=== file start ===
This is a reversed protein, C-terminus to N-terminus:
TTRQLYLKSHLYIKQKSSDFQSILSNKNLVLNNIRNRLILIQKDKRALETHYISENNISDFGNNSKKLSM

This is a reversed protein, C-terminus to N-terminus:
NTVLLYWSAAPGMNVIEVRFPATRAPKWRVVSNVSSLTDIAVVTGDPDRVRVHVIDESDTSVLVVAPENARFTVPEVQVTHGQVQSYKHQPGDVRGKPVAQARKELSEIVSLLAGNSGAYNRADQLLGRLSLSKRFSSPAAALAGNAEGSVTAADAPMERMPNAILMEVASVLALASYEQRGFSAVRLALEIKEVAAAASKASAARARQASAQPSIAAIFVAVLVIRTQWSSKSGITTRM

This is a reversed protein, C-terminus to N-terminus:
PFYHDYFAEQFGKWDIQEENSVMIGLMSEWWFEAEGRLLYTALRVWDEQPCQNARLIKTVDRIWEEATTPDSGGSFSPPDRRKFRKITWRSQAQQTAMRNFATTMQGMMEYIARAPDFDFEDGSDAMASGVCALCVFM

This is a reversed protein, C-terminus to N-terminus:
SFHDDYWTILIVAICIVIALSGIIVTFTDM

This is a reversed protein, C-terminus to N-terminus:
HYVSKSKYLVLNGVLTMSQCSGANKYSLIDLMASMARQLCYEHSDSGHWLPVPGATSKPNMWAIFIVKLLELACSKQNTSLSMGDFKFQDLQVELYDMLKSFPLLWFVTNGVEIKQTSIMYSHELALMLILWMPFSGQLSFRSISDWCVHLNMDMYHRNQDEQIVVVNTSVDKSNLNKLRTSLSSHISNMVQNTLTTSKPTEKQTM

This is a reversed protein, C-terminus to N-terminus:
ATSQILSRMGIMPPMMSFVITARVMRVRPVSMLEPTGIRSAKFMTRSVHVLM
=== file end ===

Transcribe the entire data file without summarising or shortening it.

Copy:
This is a reversed protein, C-terminus to N-terminus:
TTRQLYLKSHLYIKQKSSDFQSILSNKNLVLNNIRNRLILIQKDKRALETHYISENNISDFGNNSKKLSM

This is a reversed protein, C-terminus to N-terminus:
NTVLLYWSAAPGMNVIEVRFPATRAPKWRVVSNVSSLTDIAVVTGDPDRVRVHVIDESDTSVLVVAPENARFTVPEVQVTHGQVQSYKHQPGDVRGKPVAQARKELSEIVSLLAGNSGAYNRADQLLGRLSLSKRFSSPAAALAGNAEGSVTAADAPMERMPNAILMEVASVLALASYEQRGFSAVRLALEIKEVAAAASKASAARARQASAQPSIAAIFVAVLVIRTQWSSKSGITTRM

This is a reversed protein, C-terminus to N-terminus:
PFYHDYFAEQFGKWDIQEENSVMIGLMSEWWFEAEGRLLYTALRVWDEQPCQNARLIKTVDRIWEEATTPDSGGSFSPPDRRKFRKITWRSQAQQTAMRNFATTMQGMMEYIARAPDFDFEDGSDAMASGVCALCVFM

This is a reversed protein, C-terminus to N-terminus:
SFHDDYWTILIVAICIVIALSGIIVTFTDM

This is a reversed protein, C-terminus to N-terminus:
HYVSKSKYLVLNGVLTMSQCSGANKYSLIDLMASMARQLCYEHSDSGHWLPVPGATSKPNMWAIFIVKLLELACSKQNTSLSMGDFKFQDLQVELYDMLKSFPLLWFVTNGVEIKQTSIMYSHELALMLILWMPFSGQLSFRSISDWCVHLNMDMYHRNQDEQIVVVNTSVDKSNLNKLRTSLSSHISNMVQNTLTTSKPTEKQTM

This is a reversed protein, C-terminus to N-terminus:
ATSQILSRMGIMPPMMSFVITARVMRVRPVSMLEPTGIRSAKFMTRSVHVLM